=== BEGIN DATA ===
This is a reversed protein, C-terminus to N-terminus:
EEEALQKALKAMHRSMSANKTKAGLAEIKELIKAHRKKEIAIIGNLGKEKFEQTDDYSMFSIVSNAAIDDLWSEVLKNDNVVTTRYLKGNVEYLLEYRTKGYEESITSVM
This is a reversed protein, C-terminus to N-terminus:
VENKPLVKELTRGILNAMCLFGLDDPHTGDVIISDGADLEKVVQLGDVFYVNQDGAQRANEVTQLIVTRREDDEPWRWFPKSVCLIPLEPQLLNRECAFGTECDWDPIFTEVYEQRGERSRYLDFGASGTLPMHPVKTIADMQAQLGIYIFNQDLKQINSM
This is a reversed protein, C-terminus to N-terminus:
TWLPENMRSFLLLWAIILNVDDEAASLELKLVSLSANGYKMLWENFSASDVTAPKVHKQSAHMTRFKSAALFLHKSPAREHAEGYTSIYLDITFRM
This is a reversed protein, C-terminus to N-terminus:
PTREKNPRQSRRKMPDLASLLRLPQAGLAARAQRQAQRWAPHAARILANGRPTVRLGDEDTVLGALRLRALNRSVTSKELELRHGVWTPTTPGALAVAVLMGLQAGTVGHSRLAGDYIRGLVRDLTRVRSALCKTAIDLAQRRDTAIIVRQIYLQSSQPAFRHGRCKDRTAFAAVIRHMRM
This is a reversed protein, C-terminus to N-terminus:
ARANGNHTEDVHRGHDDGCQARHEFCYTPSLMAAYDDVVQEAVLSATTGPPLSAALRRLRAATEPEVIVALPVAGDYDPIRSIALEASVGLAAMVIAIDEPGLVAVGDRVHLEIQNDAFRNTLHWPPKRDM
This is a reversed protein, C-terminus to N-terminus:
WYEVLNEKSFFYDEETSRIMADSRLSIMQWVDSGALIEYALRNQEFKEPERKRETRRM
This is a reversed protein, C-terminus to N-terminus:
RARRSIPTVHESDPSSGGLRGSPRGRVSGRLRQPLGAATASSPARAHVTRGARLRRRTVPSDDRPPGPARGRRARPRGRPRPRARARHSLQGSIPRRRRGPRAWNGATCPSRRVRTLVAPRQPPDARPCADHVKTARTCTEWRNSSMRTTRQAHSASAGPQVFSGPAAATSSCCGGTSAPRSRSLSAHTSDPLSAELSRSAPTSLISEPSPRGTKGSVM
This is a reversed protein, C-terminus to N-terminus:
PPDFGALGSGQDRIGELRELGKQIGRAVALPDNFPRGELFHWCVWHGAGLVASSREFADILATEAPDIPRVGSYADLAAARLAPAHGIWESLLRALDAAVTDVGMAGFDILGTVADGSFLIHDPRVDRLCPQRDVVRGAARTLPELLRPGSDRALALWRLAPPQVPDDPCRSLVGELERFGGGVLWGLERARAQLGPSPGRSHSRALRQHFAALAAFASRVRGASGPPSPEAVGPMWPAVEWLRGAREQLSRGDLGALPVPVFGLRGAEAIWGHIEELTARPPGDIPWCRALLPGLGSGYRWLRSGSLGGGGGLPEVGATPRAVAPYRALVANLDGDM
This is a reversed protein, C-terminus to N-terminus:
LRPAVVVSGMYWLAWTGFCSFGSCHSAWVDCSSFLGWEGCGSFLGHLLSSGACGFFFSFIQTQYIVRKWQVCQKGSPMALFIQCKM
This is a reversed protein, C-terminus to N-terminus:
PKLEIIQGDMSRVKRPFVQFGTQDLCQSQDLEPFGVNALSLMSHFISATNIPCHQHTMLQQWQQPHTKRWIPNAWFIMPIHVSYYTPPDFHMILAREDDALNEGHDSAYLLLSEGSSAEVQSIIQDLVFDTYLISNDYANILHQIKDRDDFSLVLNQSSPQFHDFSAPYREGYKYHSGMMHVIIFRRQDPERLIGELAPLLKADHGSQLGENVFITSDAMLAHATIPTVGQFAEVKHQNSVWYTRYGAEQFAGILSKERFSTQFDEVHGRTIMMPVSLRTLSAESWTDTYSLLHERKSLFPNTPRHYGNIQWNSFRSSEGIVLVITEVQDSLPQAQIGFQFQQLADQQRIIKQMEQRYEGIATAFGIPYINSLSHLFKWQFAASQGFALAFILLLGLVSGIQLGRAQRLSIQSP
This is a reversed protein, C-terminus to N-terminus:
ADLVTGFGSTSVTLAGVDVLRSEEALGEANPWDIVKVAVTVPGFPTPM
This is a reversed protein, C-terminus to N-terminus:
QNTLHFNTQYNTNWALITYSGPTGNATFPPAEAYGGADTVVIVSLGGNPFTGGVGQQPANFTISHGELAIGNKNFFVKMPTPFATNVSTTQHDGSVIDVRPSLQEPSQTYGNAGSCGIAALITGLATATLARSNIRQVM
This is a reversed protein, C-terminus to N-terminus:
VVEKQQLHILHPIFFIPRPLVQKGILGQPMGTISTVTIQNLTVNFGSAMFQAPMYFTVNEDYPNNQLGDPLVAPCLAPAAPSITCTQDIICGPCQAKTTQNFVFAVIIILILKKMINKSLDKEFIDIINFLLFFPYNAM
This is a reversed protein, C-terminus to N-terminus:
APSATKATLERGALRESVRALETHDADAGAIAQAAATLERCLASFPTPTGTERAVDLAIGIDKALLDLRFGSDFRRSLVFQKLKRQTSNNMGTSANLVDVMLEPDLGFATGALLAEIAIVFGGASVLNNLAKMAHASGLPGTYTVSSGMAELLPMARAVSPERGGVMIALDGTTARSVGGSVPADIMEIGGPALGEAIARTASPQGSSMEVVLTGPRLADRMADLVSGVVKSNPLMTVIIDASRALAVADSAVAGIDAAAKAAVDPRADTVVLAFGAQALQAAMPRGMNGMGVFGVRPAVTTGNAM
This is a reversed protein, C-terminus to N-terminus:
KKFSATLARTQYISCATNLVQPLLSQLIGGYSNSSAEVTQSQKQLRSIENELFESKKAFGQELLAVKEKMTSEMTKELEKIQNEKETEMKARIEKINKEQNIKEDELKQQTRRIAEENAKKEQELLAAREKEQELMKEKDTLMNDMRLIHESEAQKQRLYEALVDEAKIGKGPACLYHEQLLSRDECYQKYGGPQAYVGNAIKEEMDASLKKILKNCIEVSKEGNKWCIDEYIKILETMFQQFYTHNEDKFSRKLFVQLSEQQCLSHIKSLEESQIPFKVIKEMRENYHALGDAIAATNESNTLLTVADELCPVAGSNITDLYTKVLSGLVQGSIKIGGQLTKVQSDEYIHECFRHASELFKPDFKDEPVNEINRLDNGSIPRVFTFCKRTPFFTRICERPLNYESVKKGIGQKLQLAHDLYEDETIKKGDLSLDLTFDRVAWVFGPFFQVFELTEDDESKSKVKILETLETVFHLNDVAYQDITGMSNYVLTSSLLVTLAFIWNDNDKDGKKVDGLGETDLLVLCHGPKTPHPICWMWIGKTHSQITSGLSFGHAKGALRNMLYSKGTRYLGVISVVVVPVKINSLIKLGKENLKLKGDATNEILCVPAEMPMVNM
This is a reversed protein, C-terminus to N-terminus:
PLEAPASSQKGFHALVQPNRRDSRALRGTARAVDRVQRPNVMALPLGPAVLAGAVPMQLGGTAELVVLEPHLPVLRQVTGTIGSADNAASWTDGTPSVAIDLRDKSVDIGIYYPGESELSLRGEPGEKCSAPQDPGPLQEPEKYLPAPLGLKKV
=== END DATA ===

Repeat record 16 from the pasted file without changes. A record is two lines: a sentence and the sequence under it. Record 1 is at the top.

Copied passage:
This is a reversed protein, C-terminus to N-terminus:
PLEAPASSQKGFHALVQPNRRDSRALRGTARAVDRVQRPNVMALPLGPAVLAGAVPMQLGGTAELVVLEPHLPVLRQVTGTIGSADNAASWTDGTPSVAIDLRDKSVDIGIYYPGESELSLRGEPGEKCSAPQDPGPLQEPEKYLPAPLGLKKV